The Roman Catholic Church has canceled its contract to buy land off East Lake Road for an elementary school and is scouting for another site.
The school, planned for growing populations of children on both sides of Lake Tarpon, would have gone on 22 acres just south of the Boot Ranch subdivision.
But on Tuesday, the church's St. Petersburg Diocese canceled plans to buy the land because the school would have had to pay $18,000 in fees to a Boot Ranch homeowners association, said James A. Sebesta, executive director of real estate and construction for the diocese.
"That's a big figure for a brand-new school to swallow," Sebesta said.
He said the diocese already is looking for another site in the same general area, but plans to begin classes in 1995 are jeopardized.
"It'll be a squeeze now," Sebesta said.
Brian Taub, project manager with Boot Ranch Partnership, declined to comment about the homeowners' fee.
Sebesta said it would have paid for maintenance of a retention pond, median strips, the entrance onto East Lake Road shared by the property and the Boot Ranch neighborhoods and other common areas, plus some liability insurance.
Sebesta said the land is zoned for apartments as part of the Boot Ranch development. It would have needed a zoning change for a school.
Daniel Gospodarski, who lives in Boot Ranch, said Wednesday that he had mixed emotions as the latest news spread through his neighborhood.
Gospodarski had written a letter to county commissioners urging them to block the school.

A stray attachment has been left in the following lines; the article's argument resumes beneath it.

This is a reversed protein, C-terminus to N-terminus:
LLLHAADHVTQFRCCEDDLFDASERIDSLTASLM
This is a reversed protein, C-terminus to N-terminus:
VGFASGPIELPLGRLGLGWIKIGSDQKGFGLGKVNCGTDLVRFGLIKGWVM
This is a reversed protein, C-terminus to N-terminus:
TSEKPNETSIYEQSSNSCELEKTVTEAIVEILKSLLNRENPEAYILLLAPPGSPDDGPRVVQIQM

He said the letter represented the views of about 10 neighbors who want the site to stay undeveloped.
But he said he warned his neighbors that that hope might be unrealistic and a school might be better than the alternative.
"We'd like to keep the community the way it is, not expand it," Gospodarski said.
But he said he personally expects the property to be developed someday and thinks many other land uses _ apartments, condominiums or a shopping center, for example _ would bring worse traffic than a school.
Patty Owen, a board member of the Eagle Trace Homeowners Association in Boot Ranch, said she was relieved. She said her members were worried that traffic converging on a school twice daily would prompt people to take shortcuts through Eagle Trace.
Wherever the diocese builds a school, it is to accommodate 150 pupils. It would be enlarged in phases to accommodate 400 by the year 2000, Sebesta said.
The school would join 30 others managed by the diocese in its five counties: Pinellas, Hillsborough, Pasco, Hernando and Citrus.